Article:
What You Need To Know About Reputation Management-stanley博士的家2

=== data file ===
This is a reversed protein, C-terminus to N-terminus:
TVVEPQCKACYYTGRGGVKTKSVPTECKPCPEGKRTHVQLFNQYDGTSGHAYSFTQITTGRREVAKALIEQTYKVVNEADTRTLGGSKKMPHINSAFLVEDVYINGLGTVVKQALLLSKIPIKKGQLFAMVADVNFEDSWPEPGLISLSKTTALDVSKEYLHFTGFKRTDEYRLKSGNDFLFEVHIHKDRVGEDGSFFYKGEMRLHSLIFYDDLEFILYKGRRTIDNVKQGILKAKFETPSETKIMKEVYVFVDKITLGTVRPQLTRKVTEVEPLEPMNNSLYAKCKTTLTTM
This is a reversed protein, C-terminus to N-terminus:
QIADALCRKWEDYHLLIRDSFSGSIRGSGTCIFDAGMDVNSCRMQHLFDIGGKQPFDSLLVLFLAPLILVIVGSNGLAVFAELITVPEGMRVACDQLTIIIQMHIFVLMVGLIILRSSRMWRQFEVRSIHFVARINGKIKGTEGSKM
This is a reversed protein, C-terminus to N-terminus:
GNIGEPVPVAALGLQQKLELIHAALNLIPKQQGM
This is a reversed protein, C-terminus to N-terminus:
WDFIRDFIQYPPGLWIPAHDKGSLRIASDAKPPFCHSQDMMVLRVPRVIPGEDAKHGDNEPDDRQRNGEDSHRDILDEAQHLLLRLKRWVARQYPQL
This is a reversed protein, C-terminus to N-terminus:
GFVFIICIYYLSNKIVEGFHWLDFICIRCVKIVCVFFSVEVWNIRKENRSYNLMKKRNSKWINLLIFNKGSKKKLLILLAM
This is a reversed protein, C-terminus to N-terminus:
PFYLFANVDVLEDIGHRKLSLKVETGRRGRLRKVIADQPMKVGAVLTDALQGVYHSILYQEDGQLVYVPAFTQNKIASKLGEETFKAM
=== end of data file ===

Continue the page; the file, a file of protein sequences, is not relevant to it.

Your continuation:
Internet-Marketing Since time immemorial, the long-term success or failure of nearly any business has depended heavily on word of mouth. Human nature is notorious for giving far more attention to the occasional bad experience than to a quietly unremarkable host of good experiences, and a tiny minority of seriously dissatisfied and vocal customers can easily spread a misleadingly downbeat impression of a struggling business populated by decent people who want to make their customers happy. In the quicksilver world of social networks, off-the-cuff expressions of unhappiness can disseminate at the speed of light before much slower official responses can follow with their stories of temporary misunderstandings and successful resolutions. Adding insult to injury, old .ments on the Web can live forever as zombie assaults on the reputation of a .mercial concern that has tried mightily to deal fairly with its customers. Search engines such as industry giant Google account for a beefy portion of customer exposure to the shifting currents of reputation, which means focusing heavily on the results from those search engines for building a good reputation and responding quickly to brush-fires of discontent before they grow into larger conflagrations that can burn away the work of years. Fortunately, an entire industry has grown around reputation management, and the body of expert techniques has matured greatly. First, it’s useful to keep in mind that not all threats to reputation carry the same weight. Most people know that no one is perfect, and they’ll tend to discount minor quibbles such as having to wait a little longer for service during peak hours at a brick-and-mortar location or discovering that some delivery or another didn’t survive the rigors of shipping. Intermittent encounters with perceived displays of minor rudeness can also be largely ignored as long as the great majority of customers accept that rudeness by employees isn’t tolerated and that management will make it right. An experienced SEO (search-engine optimization) expert will ensure that a scattering of .plaints about minor problems remains dwarfed by a larger body of positive reports on such major review sites as Yelp, Amazon and other heavily trafficked destinations. Furthermore, depending on the specific industry and the goods or services on offer, the SEO expert might also focus on monitoring opinion trends at smaller, more specialized review sites that nonetheless are patronized by industry movers and shakers. In contrast to these less critical eruptions of low-key grumbling, public perceptions of major financial losses, severe disruptions or extreme rudeness seriously threaten a hard-earned reputation and must be addressed immediately with actions clearly aimed at .pletely fixing the problem. The longer the problem drags on, the more negative chatter on social networks can feed on itself. If a customer’s pet dog is suddenly eaten on the premises by an escaped tiger from a nearby zoo, for example, a savvy business owner will apologize handsomely to the customer and offer as appropriate to cover all the expenses of adopting a new friend. That the business owner isn’t at fault is .pletely irrelevant — perception is all. Additionally, the SEO expert in charge of reputation management will carefully ensure that significant discussion threads on major social-network platforms such as Twitter, Facebook, Pinterest, LinkedIn and Instagram are populated with sincere apologies and promises to work hard to prevent the problem from occurring again. Another .monly effective strategy is assigning responsibility to a single individual within the .pany for independently monitoring social networks for troublesome developments or spontaneous viral trends that can be leveraged for increased profitability. The same individual can be tasked with periodically writing chatty, informative blog entries on the .pany’s website that make it plain that the .pany is always looking for ways to better serve the needs of customers. Being heard is a basic human need, and persistently conveying the impression that management is listening will go far with laying the foundation for a robustly positive reputation that can easily shrug aside the occasional stings and slights of virtual stones. About the Author: 相关的主题文章: